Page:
Easter 2007. Our first production.

With some encouragement and inspiration from some pastor friends of ours, we arranged to have our Easter service at Mount Vernon this year, George Washington’s estate just outside of DC. The event was called Easter at Mount Vernon, and we had it in a nice-size auditorium in the visitor center, complete with powerpoint, speakers, microphones, bulletins, decorations, and a detailed schedule. We even had brunch at the Inn at Mount Vernon following our service. We made reservations for 50 people, and the Lord filled those seats!

So much went into pulling off this event. Our fellowship mustered together all its resources for weeks in advance to do this. Everyone was involved, and it was a huge success! A couple people responded to the invitation to accept or re-dedicate their lives to the Lord!!! And many seeds were planted and relationships formed. Simply awesome and simply unbelievable!

But this was our first production. Don’t get me wrong, every Sunday is a “production” — the house is cleaned, breakfast and lunch are prepped and served, coffee is made, worship songs are selected and printed off, the message is delivered and recorded, activities are planned, children’s church is held, and there’s clean-up. But our usual Sunday looks a lot different than our Easter service did. And takes a lot less effort — I spent a good 10-20 hours/week for weeks in advance getting ready for Easter.

When our fellowship was talking through the details of Easter the week before, we were a bit stressed and a bit perplexed — there were a lot of details like strategic ushering, planning the deliverance of communion, preoccupying kids, deciding what announcements to make, scripting out transitions, and figuring out who and what goes where when. In the middle of all this, a woman in our fellowship exhorted us, “Don’t worry! Churches do this every Sunday!”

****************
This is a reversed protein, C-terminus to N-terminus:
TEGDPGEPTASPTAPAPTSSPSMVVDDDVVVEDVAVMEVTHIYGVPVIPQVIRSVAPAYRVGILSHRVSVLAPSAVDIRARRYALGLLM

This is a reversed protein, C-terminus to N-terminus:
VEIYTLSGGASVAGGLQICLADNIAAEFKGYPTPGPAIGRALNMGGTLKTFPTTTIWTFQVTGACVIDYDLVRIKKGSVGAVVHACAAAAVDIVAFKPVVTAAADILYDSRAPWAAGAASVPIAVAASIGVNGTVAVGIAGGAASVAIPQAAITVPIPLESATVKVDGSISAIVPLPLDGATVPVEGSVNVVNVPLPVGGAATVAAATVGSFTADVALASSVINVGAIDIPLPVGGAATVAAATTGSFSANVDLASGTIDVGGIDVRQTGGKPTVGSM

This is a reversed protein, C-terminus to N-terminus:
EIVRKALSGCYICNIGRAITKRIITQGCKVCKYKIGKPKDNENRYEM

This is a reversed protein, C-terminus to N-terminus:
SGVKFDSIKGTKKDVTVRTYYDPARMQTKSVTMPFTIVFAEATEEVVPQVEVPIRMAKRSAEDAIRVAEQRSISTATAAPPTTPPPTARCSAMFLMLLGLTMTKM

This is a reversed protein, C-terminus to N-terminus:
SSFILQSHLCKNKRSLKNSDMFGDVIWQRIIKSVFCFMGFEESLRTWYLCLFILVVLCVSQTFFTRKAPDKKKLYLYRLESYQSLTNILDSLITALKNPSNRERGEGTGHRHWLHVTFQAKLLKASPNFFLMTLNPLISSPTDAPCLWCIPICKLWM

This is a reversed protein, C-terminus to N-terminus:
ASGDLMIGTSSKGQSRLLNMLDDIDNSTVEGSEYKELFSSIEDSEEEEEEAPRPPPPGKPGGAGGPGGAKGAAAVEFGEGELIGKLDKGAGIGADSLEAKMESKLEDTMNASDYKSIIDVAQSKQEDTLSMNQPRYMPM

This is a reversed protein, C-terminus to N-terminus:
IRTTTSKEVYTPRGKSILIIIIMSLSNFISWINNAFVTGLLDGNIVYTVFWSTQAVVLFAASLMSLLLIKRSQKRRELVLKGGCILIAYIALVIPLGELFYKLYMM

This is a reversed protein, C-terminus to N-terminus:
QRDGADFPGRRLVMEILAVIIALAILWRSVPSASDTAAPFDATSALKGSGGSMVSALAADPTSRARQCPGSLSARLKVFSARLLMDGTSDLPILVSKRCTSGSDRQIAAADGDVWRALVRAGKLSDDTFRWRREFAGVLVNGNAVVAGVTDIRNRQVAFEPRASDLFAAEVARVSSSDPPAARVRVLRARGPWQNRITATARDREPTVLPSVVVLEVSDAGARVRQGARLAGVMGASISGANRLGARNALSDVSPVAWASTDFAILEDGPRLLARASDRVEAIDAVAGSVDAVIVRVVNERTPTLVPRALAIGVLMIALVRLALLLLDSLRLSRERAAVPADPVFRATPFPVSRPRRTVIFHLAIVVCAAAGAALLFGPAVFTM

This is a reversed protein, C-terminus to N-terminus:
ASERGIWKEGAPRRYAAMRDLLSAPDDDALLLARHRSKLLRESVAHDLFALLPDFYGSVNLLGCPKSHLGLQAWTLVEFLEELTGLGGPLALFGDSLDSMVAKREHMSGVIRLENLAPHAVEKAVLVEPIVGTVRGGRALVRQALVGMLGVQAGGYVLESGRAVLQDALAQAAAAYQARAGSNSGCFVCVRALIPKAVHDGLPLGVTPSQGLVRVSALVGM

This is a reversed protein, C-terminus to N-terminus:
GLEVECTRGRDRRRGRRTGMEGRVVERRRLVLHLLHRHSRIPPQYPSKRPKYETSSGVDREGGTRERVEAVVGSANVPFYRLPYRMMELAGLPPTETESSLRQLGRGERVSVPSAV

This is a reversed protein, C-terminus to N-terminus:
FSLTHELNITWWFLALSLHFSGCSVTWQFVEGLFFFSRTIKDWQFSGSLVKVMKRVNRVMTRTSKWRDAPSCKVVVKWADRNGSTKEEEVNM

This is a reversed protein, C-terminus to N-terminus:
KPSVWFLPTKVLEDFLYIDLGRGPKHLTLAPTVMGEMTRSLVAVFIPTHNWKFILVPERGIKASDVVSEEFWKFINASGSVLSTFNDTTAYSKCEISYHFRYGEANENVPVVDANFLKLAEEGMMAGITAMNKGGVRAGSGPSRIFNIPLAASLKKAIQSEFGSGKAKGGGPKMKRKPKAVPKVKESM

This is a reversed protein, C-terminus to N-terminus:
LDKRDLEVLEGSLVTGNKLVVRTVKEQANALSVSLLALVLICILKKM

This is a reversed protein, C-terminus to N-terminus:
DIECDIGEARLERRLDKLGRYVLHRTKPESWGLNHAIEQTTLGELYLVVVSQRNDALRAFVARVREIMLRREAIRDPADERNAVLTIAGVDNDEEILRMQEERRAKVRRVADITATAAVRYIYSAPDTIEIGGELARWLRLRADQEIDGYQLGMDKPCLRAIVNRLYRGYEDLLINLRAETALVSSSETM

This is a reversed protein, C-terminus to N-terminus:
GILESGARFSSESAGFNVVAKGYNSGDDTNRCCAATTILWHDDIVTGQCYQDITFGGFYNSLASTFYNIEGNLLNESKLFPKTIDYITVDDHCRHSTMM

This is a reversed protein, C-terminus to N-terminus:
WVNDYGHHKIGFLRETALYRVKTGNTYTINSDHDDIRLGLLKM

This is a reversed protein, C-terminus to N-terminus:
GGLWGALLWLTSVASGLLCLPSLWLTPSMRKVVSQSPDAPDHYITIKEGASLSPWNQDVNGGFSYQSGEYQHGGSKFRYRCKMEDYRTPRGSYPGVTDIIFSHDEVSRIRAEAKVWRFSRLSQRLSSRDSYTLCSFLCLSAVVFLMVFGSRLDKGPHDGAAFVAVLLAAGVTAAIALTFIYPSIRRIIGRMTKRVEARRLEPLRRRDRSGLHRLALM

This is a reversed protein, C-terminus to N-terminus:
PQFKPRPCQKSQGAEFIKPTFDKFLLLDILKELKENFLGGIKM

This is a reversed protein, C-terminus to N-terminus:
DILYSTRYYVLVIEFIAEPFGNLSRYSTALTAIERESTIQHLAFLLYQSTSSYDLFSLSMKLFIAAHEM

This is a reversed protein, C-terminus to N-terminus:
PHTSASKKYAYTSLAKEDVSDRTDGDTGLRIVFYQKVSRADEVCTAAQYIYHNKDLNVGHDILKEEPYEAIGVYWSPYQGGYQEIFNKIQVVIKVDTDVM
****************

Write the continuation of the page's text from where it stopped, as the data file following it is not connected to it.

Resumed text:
Then it hit me. She’s exactly right. Churches do this EVERY Sunday. I couldn’t even imagine. I noticed the toll that planning Easter had taken on me — I was not able to spend as much time during the week with people in our fellowship; I was distracted from praying for people in our fellowship as much as I normally do; and I had to put on pause things like strategizing ways to best meet the spiritual needs of people in our fellowship and surrounding community. How do churches do productions every Sunday and still prioritize prayer, individual spiritual development, discipling, relationship building, and outreach?

It seems to me that many churches don’t. Many churches focus on the production at the expense of the more critical activities. It’s an easy trap to fall into — I noticed our fellowship had to actively resist falling into that trap while we prepared for Easter. We started to get really stressed about speakers not working; doors being locked; lights and projectors fritzing out; instruments not cooperating; etc. And then we would just stop and re-focus ourselves by praying as a group.

This Easter service taught me several things (which I’ll blog more on later). I’m not anti-production, but I am anti show. Our Sundays are not a show. They’re real. It’s not about what we look like, it’s about why we’re there. The speakers might not work, an instrument might be out of tune, a kid might disrupt us. But we don’t need speakers, perfect instruments, or tight-lipped kids to love God and love people. There is a benefit to having organized services, but not at the expense of relationships, discipling, and prayer, or joyful hearts and quiet spirits.